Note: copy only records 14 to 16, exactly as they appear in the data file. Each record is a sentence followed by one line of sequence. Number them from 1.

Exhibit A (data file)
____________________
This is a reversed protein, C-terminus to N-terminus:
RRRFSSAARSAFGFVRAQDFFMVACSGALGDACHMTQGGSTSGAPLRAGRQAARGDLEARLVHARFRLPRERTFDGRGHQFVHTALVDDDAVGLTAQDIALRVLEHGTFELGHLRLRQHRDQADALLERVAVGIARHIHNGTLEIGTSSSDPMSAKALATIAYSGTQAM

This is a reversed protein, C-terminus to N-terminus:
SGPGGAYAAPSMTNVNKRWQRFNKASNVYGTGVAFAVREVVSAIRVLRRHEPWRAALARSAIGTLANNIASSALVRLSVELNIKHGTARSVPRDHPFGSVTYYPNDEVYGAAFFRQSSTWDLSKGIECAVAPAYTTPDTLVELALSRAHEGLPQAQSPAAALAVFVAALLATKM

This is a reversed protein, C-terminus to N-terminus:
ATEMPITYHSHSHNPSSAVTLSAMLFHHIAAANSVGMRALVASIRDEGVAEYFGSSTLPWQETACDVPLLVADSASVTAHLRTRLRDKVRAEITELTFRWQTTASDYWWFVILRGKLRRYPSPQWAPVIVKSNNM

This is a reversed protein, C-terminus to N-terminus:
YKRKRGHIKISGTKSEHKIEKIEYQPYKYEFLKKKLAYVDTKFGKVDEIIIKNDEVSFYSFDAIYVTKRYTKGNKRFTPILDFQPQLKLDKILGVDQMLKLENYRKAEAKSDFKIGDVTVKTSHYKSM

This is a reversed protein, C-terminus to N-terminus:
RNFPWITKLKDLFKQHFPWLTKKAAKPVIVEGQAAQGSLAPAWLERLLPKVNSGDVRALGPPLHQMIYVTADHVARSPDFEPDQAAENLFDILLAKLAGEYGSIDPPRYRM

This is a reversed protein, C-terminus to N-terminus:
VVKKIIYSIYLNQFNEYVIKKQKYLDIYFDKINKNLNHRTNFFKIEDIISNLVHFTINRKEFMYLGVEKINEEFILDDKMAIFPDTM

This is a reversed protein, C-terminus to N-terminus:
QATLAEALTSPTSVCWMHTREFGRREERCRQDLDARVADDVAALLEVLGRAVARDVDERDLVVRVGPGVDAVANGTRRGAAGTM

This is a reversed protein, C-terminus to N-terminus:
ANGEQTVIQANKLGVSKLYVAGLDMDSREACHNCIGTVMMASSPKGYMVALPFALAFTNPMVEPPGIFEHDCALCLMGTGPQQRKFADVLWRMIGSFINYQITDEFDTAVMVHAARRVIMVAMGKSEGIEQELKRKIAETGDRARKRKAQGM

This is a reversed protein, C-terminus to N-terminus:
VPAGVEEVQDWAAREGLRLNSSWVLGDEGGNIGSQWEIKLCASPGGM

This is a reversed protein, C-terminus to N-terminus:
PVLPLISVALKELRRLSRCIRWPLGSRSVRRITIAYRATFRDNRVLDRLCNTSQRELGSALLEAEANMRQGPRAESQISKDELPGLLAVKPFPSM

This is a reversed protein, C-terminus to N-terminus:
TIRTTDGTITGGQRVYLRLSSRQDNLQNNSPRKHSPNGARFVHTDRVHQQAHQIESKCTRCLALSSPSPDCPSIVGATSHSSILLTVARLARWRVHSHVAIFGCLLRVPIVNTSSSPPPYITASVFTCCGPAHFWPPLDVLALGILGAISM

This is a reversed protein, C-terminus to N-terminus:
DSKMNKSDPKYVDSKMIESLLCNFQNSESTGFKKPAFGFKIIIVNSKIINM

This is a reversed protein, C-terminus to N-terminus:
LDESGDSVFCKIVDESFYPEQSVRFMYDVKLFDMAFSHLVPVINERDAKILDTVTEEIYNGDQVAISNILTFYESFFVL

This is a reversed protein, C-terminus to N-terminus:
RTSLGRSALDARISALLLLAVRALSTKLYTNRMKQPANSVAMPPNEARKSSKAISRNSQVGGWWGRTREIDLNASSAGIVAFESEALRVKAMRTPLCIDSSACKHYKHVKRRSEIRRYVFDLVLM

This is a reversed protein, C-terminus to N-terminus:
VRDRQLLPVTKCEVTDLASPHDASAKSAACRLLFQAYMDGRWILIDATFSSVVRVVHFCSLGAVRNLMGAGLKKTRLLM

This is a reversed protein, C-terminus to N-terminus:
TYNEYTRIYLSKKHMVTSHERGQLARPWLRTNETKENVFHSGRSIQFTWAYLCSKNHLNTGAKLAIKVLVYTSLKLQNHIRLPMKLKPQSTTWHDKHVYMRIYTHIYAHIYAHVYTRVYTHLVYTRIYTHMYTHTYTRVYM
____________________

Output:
This is a reversed protein, C-terminus to N-terminus:
RTSLGRSALDARISALLLLAVRALSTKLYTNRMKQPANSVAMPPNEARKSSKAISRNSQVGGWWGRTREIDLNASSAGIVAFESEALRVKAMRTPLCIDSSACKHYKHVKRRSEIRRYVFDLVLM

This is a reversed protein, C-terminus to N-terminus:
VRDRQLLPVTKCEVTDLASPHDASAKSAACRLLFQAYMDGRWILIDATFSSVVRVVHFCSLGAVRNLMGAGLKKTRLLM

This is a reversed protein, C-terminus to N-terminus:
TYNEYTRIYLSKKHMVTSHERGQLARPWLRTNETKENVFHSGRSIQFTWAYLCSKNHLNTGAKLAIKVLVYTSLKLQNHIRLPMKLKPQSTTWHDKHVYMRIYTHIYAHIYAHVYTRVYTHLVYTRIYTHMYTHTYTRVYM